Jeff and Bill had become really good friends. Bill had lived at our community for quite a while, and Jeff was a new resident. Although Jeff was more high-functioning than Bill was, they always sat together at mealtimes. The pair chatted on and on about what they did for a living, where they lived, and what their families were like.
Needless to say, neither one worked for a living anymore, nor did either of them live outside our community.
“What do you do for a living again?” Bill would ask.
“I’m an engineer,” Jeff would respond.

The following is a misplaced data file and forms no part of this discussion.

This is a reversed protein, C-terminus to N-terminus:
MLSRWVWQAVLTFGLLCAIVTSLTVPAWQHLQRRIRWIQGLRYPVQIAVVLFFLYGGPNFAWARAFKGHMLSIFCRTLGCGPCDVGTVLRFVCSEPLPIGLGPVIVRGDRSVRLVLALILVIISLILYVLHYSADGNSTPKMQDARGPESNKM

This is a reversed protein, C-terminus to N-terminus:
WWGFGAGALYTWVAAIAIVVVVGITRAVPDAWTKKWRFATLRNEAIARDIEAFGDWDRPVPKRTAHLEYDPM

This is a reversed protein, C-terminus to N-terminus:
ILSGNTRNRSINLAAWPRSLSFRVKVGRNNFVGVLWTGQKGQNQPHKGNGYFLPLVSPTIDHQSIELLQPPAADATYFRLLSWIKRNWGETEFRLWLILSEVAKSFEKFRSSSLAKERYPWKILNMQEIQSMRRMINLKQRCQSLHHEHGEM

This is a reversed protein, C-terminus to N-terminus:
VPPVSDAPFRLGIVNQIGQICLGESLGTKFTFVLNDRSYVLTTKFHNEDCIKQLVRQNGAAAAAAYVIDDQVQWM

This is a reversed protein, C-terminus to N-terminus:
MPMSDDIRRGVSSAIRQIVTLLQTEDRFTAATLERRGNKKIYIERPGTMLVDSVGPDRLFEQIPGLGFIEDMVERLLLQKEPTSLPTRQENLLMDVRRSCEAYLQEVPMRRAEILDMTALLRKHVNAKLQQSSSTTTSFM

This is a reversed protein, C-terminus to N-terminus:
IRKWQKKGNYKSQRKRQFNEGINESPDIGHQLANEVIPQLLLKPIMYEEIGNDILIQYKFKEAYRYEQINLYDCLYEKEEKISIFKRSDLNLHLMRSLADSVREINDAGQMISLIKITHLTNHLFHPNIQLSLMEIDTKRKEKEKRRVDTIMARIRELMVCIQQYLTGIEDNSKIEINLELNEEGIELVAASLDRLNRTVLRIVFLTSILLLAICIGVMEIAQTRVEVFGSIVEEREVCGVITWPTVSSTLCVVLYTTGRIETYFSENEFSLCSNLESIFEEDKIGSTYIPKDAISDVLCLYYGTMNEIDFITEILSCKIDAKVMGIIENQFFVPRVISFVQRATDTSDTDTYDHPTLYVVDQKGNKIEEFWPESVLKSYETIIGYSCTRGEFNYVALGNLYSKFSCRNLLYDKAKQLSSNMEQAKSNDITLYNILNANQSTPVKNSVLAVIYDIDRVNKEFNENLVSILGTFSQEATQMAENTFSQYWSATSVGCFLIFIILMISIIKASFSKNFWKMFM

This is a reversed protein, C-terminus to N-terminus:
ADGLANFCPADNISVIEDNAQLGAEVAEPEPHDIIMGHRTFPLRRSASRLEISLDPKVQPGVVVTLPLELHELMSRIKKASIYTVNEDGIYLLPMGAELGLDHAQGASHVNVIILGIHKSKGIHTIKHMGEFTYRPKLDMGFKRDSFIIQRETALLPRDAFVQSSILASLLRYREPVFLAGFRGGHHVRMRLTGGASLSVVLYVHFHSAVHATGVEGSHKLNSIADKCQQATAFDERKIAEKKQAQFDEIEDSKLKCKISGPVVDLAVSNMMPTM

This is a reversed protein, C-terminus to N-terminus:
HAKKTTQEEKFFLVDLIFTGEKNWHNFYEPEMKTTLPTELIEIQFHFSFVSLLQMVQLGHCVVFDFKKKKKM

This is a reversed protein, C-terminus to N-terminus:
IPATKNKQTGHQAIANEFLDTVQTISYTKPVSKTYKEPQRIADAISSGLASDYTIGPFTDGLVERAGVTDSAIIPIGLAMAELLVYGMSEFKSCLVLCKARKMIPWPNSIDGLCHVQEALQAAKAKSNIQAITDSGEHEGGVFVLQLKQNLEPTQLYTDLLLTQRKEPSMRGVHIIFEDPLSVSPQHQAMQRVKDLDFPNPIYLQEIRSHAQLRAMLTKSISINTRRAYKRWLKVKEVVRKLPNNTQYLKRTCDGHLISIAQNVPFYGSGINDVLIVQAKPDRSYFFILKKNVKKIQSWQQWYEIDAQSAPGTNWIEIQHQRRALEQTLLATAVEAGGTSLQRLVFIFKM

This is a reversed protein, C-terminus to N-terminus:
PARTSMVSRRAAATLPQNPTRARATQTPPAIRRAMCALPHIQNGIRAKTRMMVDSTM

“Oh, right, I remember you saying that now,” Bill would reply.
While Jeff was in the earlier stages of dementia, Bill was much more progressed. That did not seem to matter, however—neither Bill nor Jeff noticed the differences between them.
Yesterday Jeff walked into our office and looked at my friend, our nurse.
“Can you do me a favor?” he asked. “Sure,” she smiled back.
“I want to give my cane to Bill. You know him?” he asked.
“Yes, but you know that Bill doesn’t use a cane, he has a walker,” she responded with a grin.
“Yeah, but I want him to have this as a gift. Can you write on it, ‘To Bill, from your good friend, Jeff’?” he asked, offering up the cane.
“I want him to have it. He’s such a good friend.”